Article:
Occasionally the Home section likes to follow up past coverage and tell readers what has happened since articles were published. Some updates:
After we printed David A. Keeps' cover article on 89-year-old silkscreen artist David Weidman on July 24, we've seen his work pop up in various places, and not just Urban Outfitters stores.
Viewers of "Mad Men" know that copywriter Peggy Olson (Elisabeth Moss) has to fight for respect from her male colleagues, she frequently commits fashion don'ts, and she has an uncanny knack for choosing the wrong men. Her taste in art, however, is unimpeachable. In a recent episode, two Weidman prints provided Peggy with a period backdrop.
Weidman's daughter Lenna confirmed that the 1960s works pictured on the show are available for purchase through http://www.weidmansart.com. "The Girls" measures 11 by 301/2 inches and sells for $575; "Flowers II" is 15 by 29 inches and priced at $550. (A version in blue is $450.)
"The style is very distinctive and indicative of that era and the popularity of Danish modern," Claudette Didul, "Mad Men" set decorator, said of Weidman's work. "They remind me of pictures I saw growing up and seemed in keeping with Peggy's sensibilities and reflect her younger and somewhat more cheerful outlook."
Greene & Greene home
Remember the house thought to be the only remaining Greene & Greene within Los Angeles city limits? Times staff writer Mary MacVean reported on the history-filled architecture as our cover article June 12, after the house had gone on the market for $775,000. A 2,620-square-foot design by the Craftsman icons that has original fixtures and was lovingly restored by a well-respected preservation architect — for under $800k?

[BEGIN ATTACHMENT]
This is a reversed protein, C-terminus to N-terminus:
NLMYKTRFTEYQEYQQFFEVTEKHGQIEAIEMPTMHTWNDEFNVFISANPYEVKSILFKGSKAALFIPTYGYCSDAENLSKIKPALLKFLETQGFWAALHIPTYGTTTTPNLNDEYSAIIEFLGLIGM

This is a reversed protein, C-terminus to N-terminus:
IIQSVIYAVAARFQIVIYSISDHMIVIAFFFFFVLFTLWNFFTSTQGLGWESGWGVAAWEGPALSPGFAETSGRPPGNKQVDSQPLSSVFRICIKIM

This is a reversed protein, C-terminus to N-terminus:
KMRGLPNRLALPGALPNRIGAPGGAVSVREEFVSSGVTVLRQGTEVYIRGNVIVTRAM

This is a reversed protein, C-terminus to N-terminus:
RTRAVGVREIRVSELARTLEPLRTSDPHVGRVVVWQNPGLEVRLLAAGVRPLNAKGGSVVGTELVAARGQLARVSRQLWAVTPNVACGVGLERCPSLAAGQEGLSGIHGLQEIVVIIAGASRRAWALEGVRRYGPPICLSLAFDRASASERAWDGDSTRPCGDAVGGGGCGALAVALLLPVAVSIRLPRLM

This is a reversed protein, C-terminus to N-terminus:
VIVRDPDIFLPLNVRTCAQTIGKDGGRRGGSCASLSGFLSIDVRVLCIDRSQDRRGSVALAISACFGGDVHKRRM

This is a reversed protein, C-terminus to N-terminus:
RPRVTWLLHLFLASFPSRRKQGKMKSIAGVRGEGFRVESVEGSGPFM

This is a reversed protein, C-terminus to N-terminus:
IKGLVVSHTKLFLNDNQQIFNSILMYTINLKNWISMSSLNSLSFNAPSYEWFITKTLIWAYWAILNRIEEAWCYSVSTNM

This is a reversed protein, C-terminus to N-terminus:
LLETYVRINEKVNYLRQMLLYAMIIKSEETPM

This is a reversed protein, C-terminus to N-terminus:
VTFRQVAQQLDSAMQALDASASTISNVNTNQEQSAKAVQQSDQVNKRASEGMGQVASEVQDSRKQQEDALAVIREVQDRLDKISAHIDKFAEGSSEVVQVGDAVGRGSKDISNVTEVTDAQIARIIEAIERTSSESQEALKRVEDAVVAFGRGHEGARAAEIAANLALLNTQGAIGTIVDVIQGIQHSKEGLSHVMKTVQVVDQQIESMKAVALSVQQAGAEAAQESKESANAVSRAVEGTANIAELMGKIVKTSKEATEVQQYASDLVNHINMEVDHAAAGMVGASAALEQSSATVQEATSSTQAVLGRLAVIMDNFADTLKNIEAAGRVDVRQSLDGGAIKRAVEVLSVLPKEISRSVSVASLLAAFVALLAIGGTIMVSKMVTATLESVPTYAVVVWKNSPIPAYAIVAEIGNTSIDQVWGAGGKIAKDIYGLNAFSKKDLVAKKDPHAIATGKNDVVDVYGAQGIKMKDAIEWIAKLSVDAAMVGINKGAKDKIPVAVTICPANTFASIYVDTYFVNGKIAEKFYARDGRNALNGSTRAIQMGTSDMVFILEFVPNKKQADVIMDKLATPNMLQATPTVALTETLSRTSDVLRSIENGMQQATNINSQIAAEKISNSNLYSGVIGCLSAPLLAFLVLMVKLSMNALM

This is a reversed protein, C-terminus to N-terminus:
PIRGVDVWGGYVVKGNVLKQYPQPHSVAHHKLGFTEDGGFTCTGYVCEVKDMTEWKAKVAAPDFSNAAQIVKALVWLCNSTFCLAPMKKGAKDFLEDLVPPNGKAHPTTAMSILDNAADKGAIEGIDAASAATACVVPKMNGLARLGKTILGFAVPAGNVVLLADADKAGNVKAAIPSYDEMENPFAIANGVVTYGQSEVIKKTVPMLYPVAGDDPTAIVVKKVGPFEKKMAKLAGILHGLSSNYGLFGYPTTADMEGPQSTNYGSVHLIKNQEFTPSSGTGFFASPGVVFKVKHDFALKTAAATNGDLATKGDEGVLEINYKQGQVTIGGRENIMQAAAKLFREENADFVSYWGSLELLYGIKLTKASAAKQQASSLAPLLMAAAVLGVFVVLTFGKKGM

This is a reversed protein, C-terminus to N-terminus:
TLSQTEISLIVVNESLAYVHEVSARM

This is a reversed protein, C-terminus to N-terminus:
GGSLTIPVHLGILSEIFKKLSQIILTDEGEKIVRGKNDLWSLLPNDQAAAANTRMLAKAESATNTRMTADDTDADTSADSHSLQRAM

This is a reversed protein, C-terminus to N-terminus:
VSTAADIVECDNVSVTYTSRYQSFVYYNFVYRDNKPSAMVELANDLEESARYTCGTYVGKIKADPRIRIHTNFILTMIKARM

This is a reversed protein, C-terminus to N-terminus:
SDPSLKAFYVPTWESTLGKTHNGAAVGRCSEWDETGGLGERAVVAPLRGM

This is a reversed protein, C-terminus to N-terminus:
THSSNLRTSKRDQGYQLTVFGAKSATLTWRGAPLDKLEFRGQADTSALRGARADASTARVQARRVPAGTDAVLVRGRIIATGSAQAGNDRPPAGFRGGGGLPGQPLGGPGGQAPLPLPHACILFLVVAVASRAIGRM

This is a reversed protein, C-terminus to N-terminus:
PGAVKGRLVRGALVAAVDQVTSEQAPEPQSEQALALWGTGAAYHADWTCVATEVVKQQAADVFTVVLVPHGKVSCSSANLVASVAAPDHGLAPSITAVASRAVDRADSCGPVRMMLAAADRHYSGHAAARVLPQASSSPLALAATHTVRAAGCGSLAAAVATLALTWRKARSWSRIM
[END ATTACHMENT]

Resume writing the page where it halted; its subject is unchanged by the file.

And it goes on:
The article quoted experts who explained why the house would be a tough sell, even at that seemingly low price. The experts were right: The house remains on the Multiple Listing Service after more than four months on the market.
The Home section's Sept. 18 cover story headlined "Channeling the Home" told how three fall TV shows were depicting the modern family house. The related blog posts triggered a flurry of reader questions about one photo in particular from the set of "Parenthood":
"Anyone know the title/artist of the painting hanging in Julia's living room?" one reader asked.
"I am obsessed with the painting in Julia's home above the fireplace," said another.
"I too am obsessed with the painting in Julia's home above the fireplace," said yet another. "Does anyone know the artist/title of the painting, as I have searched everywhere and can't find it."
Fans, "Parenthood" set decorator Julieann Getman has come to your rescue. She reports that the artist is Brian Bonner, and he can be reached via e-mail at email@example.com.
The rest of the room, as previously reported, was pulled off on a tight budget. Getman found a coffee table and chairs that looked similar to Mies van der Rohe's classic 1929 Barcelona design at Blueprint in Los Angeles. Tables came from Crate & Barrel, rugs and pillows from West Elm, and lighting from Lamps Plus and Ikea.
The remodeled beach retreat of designer Andy Wolf and TV producer Carol Mendelsohn, detailed in the Home section June 5, drew praise and a few questions from readers wondering how they could achieve some of the same looks.
Los Angeles reader Cheryl Cook saw a modern interpretation of a shoji-style door. She wrote that she was trying to source four similar doors for a 14-foot closet wall but was having trouble finding a Southern California supplier.
Wolf said his door, which he designed himself, was fabricated by a Thousand Oaks company that has since gone out of business. "Given our beach location, a [white] polymer composite was used instead of silk or paper," he said. Wolf suggested contacting the Sliding Door Co., which has locations throughout the region.